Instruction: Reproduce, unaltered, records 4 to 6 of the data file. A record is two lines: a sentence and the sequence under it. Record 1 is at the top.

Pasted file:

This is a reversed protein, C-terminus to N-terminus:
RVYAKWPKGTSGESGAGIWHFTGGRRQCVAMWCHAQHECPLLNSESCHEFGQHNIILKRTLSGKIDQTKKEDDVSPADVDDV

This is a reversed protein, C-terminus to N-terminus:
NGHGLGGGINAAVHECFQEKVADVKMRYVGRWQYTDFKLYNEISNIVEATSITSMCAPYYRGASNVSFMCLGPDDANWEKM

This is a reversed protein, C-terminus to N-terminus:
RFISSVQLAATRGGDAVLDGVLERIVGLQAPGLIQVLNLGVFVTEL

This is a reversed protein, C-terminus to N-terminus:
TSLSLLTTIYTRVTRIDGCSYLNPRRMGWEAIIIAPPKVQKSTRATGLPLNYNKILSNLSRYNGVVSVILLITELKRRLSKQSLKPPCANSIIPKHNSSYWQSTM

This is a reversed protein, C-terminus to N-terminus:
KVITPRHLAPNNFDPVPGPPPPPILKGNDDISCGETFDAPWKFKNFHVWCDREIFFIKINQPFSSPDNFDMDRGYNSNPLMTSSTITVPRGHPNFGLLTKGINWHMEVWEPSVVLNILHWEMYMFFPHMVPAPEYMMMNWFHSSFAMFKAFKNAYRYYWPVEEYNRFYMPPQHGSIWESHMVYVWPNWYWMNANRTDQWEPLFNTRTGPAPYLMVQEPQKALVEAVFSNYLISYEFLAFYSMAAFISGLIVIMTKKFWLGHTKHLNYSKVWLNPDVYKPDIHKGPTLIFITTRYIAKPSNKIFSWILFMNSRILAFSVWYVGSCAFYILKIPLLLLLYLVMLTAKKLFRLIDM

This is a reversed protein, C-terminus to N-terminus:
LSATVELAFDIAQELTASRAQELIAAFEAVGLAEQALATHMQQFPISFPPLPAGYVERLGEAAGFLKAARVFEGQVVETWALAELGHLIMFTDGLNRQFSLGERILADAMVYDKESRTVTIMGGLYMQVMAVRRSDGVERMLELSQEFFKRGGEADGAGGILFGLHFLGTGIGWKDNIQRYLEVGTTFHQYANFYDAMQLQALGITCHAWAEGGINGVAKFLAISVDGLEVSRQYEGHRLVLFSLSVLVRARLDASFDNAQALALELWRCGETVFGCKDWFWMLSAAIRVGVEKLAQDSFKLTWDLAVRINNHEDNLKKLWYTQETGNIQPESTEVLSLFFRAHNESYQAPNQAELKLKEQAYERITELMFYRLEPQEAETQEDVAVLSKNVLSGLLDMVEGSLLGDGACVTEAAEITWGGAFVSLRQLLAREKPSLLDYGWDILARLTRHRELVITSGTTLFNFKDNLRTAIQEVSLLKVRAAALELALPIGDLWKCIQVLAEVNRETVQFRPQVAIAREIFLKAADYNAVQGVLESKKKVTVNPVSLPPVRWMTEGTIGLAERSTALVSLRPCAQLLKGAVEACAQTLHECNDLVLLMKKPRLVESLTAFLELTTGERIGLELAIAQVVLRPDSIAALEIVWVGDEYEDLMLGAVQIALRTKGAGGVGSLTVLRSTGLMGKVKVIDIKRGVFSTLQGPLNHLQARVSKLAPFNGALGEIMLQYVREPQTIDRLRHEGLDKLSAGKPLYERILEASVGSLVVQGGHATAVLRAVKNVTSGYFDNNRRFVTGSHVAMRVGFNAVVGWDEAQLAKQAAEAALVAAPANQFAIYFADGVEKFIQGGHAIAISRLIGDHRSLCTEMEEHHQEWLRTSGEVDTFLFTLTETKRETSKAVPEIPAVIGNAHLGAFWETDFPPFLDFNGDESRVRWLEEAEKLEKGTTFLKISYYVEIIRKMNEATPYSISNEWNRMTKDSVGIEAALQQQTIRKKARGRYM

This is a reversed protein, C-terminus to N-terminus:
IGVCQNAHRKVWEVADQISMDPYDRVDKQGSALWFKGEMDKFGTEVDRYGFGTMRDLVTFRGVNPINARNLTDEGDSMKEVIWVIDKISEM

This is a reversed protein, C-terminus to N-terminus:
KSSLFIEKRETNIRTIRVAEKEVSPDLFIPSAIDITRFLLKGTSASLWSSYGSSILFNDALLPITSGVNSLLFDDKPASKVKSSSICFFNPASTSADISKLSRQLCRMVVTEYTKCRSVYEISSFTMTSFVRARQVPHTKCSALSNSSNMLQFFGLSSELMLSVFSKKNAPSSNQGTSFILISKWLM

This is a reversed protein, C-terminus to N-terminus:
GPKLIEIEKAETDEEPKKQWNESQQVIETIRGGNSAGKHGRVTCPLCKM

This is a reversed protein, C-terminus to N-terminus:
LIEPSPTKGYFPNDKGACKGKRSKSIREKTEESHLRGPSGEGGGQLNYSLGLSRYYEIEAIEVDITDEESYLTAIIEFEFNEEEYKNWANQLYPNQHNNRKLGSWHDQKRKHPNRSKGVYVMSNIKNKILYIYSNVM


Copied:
This is a reversed protein, C-terminus to N-terminus:
TSLSLLTTIYTRVTRIDGCSYLNPRRMGWEAIIIAPPKVQKSTRATGLPLNYNKILSNLSRYNGVVSVILLITELKRRLSKQSLKPPCANSIIPKHNSSYWQSTM

This is a reversed protein, C-terminus to N-terminus:
KVITPRHLAPNNFDPVPGPPPPPILKGNDDISCGETFDAPWKFKNFHVWCDREIFFIKINQPFSSPDNFDMDRGYNSNPLMTSSTITVPRGHPNFGLLTKGINWHMEVWEPSVVLNILHWEMYMFFPHMVPAPEYMMMNWFHSSFAMFKAFKNAYRYYWPVEEYNRFYMPPQHGSIWESHMVYVWPNWYWMNANRTDQWEPLFNTRTGPAPYLMVQEPQKALVEAVFSNYLISYEFLAFYSMAAFISGLIVIMTKKFWLGHTKHLNYSKVWLNPDVYKPDIHKGPTLIFITTRYIAKPSNKIFSWILFMNSRILAFSVWYVGSCAFYILKIPLLLLLYLVMLTAKKLFRLIDM

This is a reversed protein, C-terminus to N-terminus:
LSATVELAFDIAQELTASRAQELIAAFEAVGLAEQALATHMQQFPISFPPLPAGYVERLGEAAGFLKAARVFEGQVVETWALAELGHLIMFTDGLNRQFSLGERILADAMVYDKESRTVTIMGGLYMQVMAVRRSDGVERMLELSQEFFKRGGEADGAGGILFGLHFLGTGIGWKDNIQRYLEVGTTFHQYANFYDAMQLQALGITCHAWAEGGINGVAKFLAISVDGLEVSRQYEGHRLVLFSLSVLVRARLDASFDNAQALALELWRCGETVFGCKDWFWMLSAAIRVGVEKLAQDSFKLTWDLAVRINNHEDNLKKLWYTQETGNIQPESTEVLSLFFRAHNESYQAPNQAELKLKEQAYERITELMFYRLEPQEAETQEDVAVLSKNVLSGLLDMVEGSLLGDGACVTEAAEITWGGAFVSLRQLLAREKPSLLDYGWDILARLTRHRELVITSGTTLFNFKDNLRTAIQEVSLLKVRAAALELALPIGDLWKCIQVLAEVNRETVQFRPQVAIAREIFLKAADYNAVQGVLESKKKVTVNPVSLPPVRWMTEGTIGLAERSTALVSLRPCAQLLKGAVEACAQTLHECNDLVLLMKKPRLVESLTAFLELTTGERIGLELAIAQVVLRPDSIAALEIVWVGDEYEDLMLGAVQIALRTKGAGGVGSLTVLRSTGLMGKVKVIDIKRGVFSTLQGPLNHLQARVSKLAPFNGALGEIMLQYVREPQTIDRLRHEGLDKLSAGKPLYERILEASVGSLVVQGGHATAVLRAVKNVTSGYFDNNRRFVTGSHVAMRVGFNAVVGWDEAQLAKQAAEAALVAAPANQFAIYFADGVEKFIQGGHAIAISRLIGDHRSLCTEMEEHHQEWLRTSGEVDTFLFTLTETKRETSKAVPEIPAVIGNAHLGAFWETDFPPFLDFNGDESRVRWLEEAEKLEKGTTFLKISYYVEIIRKMNEATPYSISNEWNRMTKDSVGIEAALQQQTIRKKARGRYM